March 23, 2021
Q&A: Stanford water experts outline how the Biden administration can secure safe drinking water for all
Naming priorities such as better land management, an evolved portfolio of 21st-century solutions and more funding for research and development, Stanford experts highlight areas central to success as the Biden-Harris administration aims its sights on safeguarding U.S. drinking water.
By Michelle Horton
In 2020 wildfires ravaged more than 10 million acres of land across California, Oregon and Washington, making it the largest fire season in modern history. Across the country, hurricanes over Atlantic waters yielded a record-breaking number of storms.
As the United States wrestles with water shortages, contamination and aging infrastructure, safe drinking water has been identified as one of the nation’s top priorities. (Image credit: Getty Images)
While two very different kinds of natural disasters, scientists say they were spurred by a common catalyst – climate change – and that both also threaten drinking water supplies. As the nation already wrestles with water shortages, contamination and aging infrastructure, experts warn more frequent supercharged climate-induced events will exacerbate the pressing issue of safe drinking water.
It’s no surprise then that the Biden-Harris administration has identified safe drinking water as one of the nation’s top priorities. Below, Stanford water experts Rosemary Knight, Newsha Ajami and Felicia Marcus discuss safeguarding drinking water from climate-driven disasters; emphasizing a modern approach to infrastructure investments; and focusing on watershed and water source protection. Knight is a professor of geophysics in the Stanford School of Earth, Energy & Environmental Sciences (Stanford Earth); Ajami is director of urban water policy with Stanford’s Water in the West program; and Marcus is the William C. Landreth Visiting Fellow at Water in the West.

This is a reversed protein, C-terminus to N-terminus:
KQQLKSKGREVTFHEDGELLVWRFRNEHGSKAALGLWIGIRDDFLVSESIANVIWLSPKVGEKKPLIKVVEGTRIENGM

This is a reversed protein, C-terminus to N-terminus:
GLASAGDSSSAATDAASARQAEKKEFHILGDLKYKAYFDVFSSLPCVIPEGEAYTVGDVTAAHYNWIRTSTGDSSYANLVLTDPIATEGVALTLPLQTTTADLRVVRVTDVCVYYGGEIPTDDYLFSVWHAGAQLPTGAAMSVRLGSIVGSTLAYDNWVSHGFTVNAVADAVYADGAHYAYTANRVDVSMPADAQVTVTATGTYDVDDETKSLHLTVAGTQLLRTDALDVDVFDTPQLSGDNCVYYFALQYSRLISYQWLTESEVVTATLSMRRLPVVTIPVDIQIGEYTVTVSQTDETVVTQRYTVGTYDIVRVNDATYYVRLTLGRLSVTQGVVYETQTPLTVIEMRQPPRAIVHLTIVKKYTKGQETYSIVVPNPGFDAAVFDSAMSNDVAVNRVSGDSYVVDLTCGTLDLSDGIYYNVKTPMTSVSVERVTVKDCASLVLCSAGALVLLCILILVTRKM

Whether it’s floods, fires, storms, droughts or sea level rise, climate impacts have a direct influence on water supplies. What types of climate mitigation policies should the Biden team enact to protect drinking water?
Marcus: Grants and low-cost financing for community preparedness, especially for underserved communities, to adapt and plan for climate impacts would make a tremendous difference. The federal government should be doing leading-edge research, technology development and dispersion for lower-cost sensor and treatment systems for drinking water. Finally, the administration can explicitly make drinking water its highest priority for research and development, funding, and updating regulations based upon science.
Ajami: Water has to be the central part of both climate mitigation and adaptation discussions. Today we are facing many challenges that are the consequence of our approach to securing water and energy resources over the 20th century, building infrastructure networks under the assumption of abundance and overlooking inherent environmental interlinks. Source protection, demand management and public engagement strategies should be at the center of any climate policy.
News stories, such as the lead contamination of Flint, Michigan’s water in 2014, have shown failing or poorly managed infrastructure is at the heart of the potable water crisis. What types of infrastructure investments are key to ensuring access to safe water? What should the Biden team do to spur change?
Ajami: There are multiple challenges at play here: aging infrastructure, lack of infrastructure, cost of service, infrastructure operation and maintenance costs, and navigating impacts of climate change. The new administration has the opportunity to address many of these challenges through a holistic effort and having a systems-level approach by investing in water diversification strategies, multi-benefit and decentralized infrastructure (including green infrastructure, stormwater capture and reuse), and data and governance systems for innovative infrastructure solutions.